by S. L. MacGregor Mathers, originally published 1888.
A dark Girl, Beauty, Candour, Chastity, Innocence, Modesty.
Flattery, Usury, Hypocrisy, Shifty.
by Arthur Edward Waite, originally published 1910.
An artist in stone at his work, which he exhibits in the form of trophies.
Work, employment, commission, craftsmanship, skill in craft and business, perhaps in the preparatory stage.
Voided ambition, vanity, cupidity, exaction, usury. It may also signify the possession of skill, in the sense of the ingenious mind turned to cunning and intrigue.
by A. E. Thierens, originally published 1930.
A dark girl, honest girl.
Uusury, voided ambitions, vanity, cupidity, avarice.
It is the Fire on the Twelfth house. This has not much to do with useful work directly, nor with employment, but very much with skill and ingenuity, genial finding-out of the nature of things, so ‘craftsmanship’ may stand. For the rest, it is the house of offering, devotion, self-undoing, imprisonment and treason. The combination of the fire of the heart with it produces very different effects. Above all it gives skill and bravery, far above the average, outdoing the commonplace, neglecting fashion, sinning against tradition but widening the views and outlook. Dexterity will ensue from it. In matters of the heart it always tends to the unusual, superhuman, exotic, wayward, strange or dreamy. The illustration of the card is to be taken more as a warning against the dangers of this house than as a direct descriptive image of its nature; as a sort of hint: keep to your work, do not let yourself be led astray or misguided. It is also the house of the sick, the hospital and the addiction of ‘hospitality’ may well allude to this fact. Charity comes under it. That ambitions are wrecked in this house is correct in general, still the pentacles are never strong in any evil sense, and they are apt to wreck fortunes or bubble reputations rather than ambitions. With ‘avarice’ it has nothing to do whatever, as far as we can see. The ‘dark girl’ is another question: apart from the court-cards the ace is very often taken to indicate a boy or youth, the eight a girl. The cups are generally taken to denote fair people, the pentacles dark people. Apart from this Eteilla makes the cards of wands—ace to ten—stand for young people, from one to twenty years of age. The reason for this we have not found out. If the eight always indicates a girl (which may be so because the eight always falls upon a house of water, which is entirely feminine in its nature), and the fiery pentacles must relate to dark-haired or even dark-skinned people, then the indication is right, and we shall accept it as far as it goes.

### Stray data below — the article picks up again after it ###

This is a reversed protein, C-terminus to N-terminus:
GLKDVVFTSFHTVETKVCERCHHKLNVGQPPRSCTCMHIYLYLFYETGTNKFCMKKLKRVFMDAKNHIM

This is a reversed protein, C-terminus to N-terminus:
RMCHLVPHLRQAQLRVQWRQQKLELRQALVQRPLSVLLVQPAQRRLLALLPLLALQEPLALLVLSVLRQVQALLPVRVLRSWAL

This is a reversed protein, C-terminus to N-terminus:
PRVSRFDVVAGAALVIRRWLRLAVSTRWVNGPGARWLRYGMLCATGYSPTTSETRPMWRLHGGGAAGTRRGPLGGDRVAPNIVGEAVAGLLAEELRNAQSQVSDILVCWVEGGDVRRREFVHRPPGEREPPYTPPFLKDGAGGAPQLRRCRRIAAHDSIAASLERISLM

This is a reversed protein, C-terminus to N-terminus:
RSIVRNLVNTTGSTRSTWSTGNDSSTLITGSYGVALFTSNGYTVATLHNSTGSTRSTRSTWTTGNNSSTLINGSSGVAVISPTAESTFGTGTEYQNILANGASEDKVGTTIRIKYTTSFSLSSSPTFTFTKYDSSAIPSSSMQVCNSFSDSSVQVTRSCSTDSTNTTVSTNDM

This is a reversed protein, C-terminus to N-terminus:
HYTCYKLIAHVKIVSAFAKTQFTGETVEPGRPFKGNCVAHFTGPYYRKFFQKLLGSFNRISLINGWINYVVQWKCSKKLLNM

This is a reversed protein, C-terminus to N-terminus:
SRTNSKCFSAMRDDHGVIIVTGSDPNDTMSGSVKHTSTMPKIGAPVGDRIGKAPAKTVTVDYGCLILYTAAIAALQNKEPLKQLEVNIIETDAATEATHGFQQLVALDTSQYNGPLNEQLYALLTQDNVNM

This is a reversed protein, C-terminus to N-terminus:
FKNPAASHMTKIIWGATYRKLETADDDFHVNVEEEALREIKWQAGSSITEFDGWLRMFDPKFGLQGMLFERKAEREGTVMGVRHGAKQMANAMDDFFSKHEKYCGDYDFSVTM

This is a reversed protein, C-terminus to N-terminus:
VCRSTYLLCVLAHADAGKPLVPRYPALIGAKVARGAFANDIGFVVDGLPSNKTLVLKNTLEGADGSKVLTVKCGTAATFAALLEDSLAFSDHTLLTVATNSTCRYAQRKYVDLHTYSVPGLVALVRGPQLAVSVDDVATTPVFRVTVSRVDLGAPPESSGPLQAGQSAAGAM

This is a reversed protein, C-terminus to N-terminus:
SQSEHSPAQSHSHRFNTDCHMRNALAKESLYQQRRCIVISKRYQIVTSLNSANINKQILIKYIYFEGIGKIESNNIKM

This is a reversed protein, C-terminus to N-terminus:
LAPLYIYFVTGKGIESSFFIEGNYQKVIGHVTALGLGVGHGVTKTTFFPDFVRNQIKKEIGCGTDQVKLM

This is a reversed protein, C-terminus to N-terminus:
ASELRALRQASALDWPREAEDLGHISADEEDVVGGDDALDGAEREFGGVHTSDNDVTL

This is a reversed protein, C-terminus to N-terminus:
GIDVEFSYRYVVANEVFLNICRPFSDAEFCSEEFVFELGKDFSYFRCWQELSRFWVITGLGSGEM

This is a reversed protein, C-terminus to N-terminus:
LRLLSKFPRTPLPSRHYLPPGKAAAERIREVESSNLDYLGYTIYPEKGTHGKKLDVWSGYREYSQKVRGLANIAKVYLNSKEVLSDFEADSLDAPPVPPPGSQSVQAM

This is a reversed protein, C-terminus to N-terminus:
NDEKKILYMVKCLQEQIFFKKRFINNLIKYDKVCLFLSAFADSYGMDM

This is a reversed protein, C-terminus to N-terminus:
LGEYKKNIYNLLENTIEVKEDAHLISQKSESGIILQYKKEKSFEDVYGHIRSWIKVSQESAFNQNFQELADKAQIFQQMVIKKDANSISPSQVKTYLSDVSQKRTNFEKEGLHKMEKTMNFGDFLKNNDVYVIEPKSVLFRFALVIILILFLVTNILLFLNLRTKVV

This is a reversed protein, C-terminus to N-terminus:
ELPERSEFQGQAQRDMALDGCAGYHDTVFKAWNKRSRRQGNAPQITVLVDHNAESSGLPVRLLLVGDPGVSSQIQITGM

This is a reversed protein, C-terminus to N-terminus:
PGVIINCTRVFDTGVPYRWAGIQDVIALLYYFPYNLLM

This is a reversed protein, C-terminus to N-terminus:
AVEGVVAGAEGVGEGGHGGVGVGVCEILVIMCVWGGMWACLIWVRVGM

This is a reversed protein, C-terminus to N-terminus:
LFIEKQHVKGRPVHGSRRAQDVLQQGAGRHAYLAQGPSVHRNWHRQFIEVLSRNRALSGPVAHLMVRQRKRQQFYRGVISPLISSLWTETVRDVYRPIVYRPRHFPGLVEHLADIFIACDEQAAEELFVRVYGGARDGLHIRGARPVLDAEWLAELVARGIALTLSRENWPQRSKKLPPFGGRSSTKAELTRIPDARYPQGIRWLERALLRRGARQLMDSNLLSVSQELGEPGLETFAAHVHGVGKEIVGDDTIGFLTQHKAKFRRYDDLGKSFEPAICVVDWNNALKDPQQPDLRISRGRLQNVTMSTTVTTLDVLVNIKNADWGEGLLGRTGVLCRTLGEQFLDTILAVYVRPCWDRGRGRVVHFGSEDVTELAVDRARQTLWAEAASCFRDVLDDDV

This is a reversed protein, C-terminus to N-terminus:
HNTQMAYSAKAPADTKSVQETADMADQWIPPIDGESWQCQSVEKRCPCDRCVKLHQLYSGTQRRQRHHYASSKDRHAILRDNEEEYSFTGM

Devotion to what is not a prescribed duty, charity, skill, artistic ability, work done under inspiration, dexterity, uncommon qualities, perhaps geniality or even genius. Researches into the mysteries of Nature; nursing, work in hospitals or sanatoria, and these institutions themselves. In weak cases misleading appearances, making a useless show of activity. In very strong cases there is an artistic or genial ability, which will be only appreciated later. There will generally be sacrifice accompanying a work. Work for hospitals or prisons. Good card for a medical man or a clergyman. In weak cases there may be Bohemian love ending in degradation, depravation, waste of money, etc., though never by this card alone. On the contrary, it may indicate the conversion of a good-for-nothing to labour. Dark girl.